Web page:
What is the most unique feature of your conversion?
This is a hard one, I love soooo many aspects of our build. I think my favorite thing is that there is a unique space for every individual on our bus to be and not be “disturbed”. It was really important to Johnny that the kids each had a place to sit, build, create, write, eat, sleep, and retreat to without being in another's “space”. Not because they can’t get along, but it just gave everyone their own space. Johnny and I are flexible. Other than that feeling we were able to create with our build, I really love the amount of storage we have on the bus. Like, stupid amounts of storage. When the “pandemonium” started, Johnny asked me one night if we had to “bug out” and live off of what we have aboard how long could we last, to which I answered, probably five months.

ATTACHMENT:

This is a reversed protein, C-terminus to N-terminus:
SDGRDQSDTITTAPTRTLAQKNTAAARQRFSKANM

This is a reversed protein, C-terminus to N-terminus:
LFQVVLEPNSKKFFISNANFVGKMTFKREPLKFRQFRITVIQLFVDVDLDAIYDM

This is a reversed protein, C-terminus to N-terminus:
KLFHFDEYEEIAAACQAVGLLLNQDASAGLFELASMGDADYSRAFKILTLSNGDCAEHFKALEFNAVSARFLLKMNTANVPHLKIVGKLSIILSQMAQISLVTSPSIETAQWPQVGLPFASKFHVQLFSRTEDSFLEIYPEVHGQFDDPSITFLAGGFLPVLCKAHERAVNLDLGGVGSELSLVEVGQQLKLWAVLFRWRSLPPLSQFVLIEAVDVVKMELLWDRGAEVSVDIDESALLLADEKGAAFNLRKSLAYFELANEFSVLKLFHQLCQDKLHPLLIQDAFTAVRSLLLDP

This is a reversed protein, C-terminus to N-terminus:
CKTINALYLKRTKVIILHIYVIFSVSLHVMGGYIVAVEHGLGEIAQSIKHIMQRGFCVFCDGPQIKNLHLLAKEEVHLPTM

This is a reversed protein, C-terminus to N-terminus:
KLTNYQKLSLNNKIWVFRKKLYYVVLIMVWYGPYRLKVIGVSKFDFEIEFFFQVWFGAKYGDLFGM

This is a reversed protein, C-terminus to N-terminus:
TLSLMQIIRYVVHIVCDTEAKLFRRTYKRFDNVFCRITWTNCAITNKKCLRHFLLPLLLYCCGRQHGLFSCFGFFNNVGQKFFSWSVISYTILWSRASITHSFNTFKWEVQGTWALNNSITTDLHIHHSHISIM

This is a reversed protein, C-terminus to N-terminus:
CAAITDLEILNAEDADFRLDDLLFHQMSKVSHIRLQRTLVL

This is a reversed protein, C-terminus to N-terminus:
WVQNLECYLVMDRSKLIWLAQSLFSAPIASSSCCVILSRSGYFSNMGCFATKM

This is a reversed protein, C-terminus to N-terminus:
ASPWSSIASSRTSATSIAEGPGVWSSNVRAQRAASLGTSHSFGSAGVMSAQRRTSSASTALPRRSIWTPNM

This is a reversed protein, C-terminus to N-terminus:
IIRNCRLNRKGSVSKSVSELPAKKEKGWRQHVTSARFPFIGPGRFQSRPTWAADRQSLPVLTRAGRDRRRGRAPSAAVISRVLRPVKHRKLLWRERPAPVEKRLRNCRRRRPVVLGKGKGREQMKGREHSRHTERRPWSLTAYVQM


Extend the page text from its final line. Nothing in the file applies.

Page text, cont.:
What do you do for income? How often do you work while on the bus?
Johnny receives a stipend from the VA after serving nearly 13 years in the Marine Special Forces. Alongside that, he owns an LLC and contracts every so often as a way to continue to add money to our savings for our future homestead and our traveling adventures. I am ‘working’ on my homesteader skills, I'm learning how to go back to basics. Eventually, we will be back homesteading and I want to keep my skills sharp!
Is there anything you wish you did differently in your build?